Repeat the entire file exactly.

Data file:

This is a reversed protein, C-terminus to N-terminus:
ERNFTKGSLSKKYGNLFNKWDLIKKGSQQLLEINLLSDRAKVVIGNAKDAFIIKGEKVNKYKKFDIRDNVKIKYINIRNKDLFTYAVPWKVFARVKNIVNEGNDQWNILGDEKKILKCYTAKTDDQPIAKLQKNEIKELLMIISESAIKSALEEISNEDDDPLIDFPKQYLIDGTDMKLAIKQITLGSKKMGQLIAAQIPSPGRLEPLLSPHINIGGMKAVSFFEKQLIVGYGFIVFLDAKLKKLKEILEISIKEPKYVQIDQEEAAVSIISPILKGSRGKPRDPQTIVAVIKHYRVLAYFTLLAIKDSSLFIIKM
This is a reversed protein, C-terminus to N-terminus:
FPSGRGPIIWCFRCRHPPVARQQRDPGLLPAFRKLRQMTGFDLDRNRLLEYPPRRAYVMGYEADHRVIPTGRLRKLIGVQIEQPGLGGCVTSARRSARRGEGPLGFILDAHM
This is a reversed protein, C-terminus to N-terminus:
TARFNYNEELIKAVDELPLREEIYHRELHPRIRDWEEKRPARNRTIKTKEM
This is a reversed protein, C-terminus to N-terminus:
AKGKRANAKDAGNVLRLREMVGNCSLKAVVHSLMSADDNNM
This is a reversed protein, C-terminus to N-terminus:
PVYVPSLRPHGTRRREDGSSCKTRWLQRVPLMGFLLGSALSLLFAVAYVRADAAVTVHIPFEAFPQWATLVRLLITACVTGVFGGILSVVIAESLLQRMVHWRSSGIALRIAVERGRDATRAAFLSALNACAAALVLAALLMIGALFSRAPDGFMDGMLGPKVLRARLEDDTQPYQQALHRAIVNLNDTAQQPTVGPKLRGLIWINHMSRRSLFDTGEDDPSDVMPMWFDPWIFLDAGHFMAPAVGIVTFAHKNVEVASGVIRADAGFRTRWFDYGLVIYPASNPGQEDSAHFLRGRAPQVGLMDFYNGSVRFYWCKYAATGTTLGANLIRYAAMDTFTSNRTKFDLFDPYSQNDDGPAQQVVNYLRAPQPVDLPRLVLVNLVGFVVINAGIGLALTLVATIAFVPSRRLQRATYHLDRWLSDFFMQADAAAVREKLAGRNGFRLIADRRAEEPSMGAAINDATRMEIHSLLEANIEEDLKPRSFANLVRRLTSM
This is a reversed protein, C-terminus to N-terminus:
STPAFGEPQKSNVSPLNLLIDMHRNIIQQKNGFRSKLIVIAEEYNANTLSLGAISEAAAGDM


This is a reversed protein, C-terminus to N-terminus:
ERNFTKGSLSKKYGNLFNKWDLIKKGSQQLLEINLLSDRAKVVIGNAKDAFIIKGEKVNKYKKFDIRDNVKIKYINIRNKDLFTYAVPWKVFARVKNIVNEGNDQWNILGDEKKILKCYTAKTDDQPIAKLQKNEIKELLMIISESAIKSALEEISNEDDDPLIDFPKQYLIDGTDMKLAIKQITLGSKKMGQLIAAQIPSPGRLEPLLSPHINIGGMKAVSFFEKQLIVGYGFIVFLDAKLKKLKEILEISIKEPKYVQIDQEEAAVSIISPILKGSRGKPRDPQTIVAVIKHYRVLAYFTLLAIKDSSLFIIKM
This is a reversed protein, C-terminus to N-terminus:
FPSGRGPIIWCFRCRHPPVARQQRDPGLLPAFRKLRQMTGFDLDRNRLLEYPPRRAYVMGYEADHRVIPTGRLRKLIGVQIEQPGLGGCVTSARRSARRGEGPLGFILDAHM
This is a reversed protein, C-terminus to N-terminus:
TARFNYNEELIKAVDELPLREEIYHRELHPRIRDWEEKRPARNRTIKTKEM
This is a reversed protein, C-terminus to N-terminus:
AKGKRANAKDAGNVLRLREMVGNCSLKAVVHSLMSADDNNM
This is a reversed protein, C-terminus to N-terminus:
PVYVPSLRPHGTRRREDGSSCKTRWLQRVPLMGFLLGSALSLLFAVAYVRADAAVTVHIPFEAFPQWATLVRLLITACVTGVFGGILSVVIAESLLQRMVHWRSSGIALRIAVERGRDATRAAFLSALNACAAALVLAALLMIGALFSRAPDGFMDGMLGPKVLRARLEDDTQPYQQALHRAIVNLNDTAQQPTVGPKLRGLIWINHMSRRSLFDTGEDDPSDVMPMWFDPWIFLDAGHFMAPAVGIVTFAHKNVEVASGVIRADAGFRTRWFDYGLVIYPASNPGQEDSAHFLRGRAPQVGLMDFYNGSVRFYWCKYAATGTTLGANLIRYAAMDTFTSNRTKFDLFDPYSQNDDGPAQQVVNYLRAPQPVDLPRLVLVNLVGFVVINAGIGLALTLVATIAFVPSRRLQRATYHLDRWLSDFFMQADAAAVREKLAGRNGFRLIADRRAEEPSMGAAINDATRMEIHSLLEANIEEDLKPRSFANLVRRLTSM
This is a reversed protein, C-terminus to N-terminus:
STPAFGEPQKSNVSPLNLLIDMHRNIIQQKNGFRSKLIVIAEEYNANTLSLGAISEAAAGDM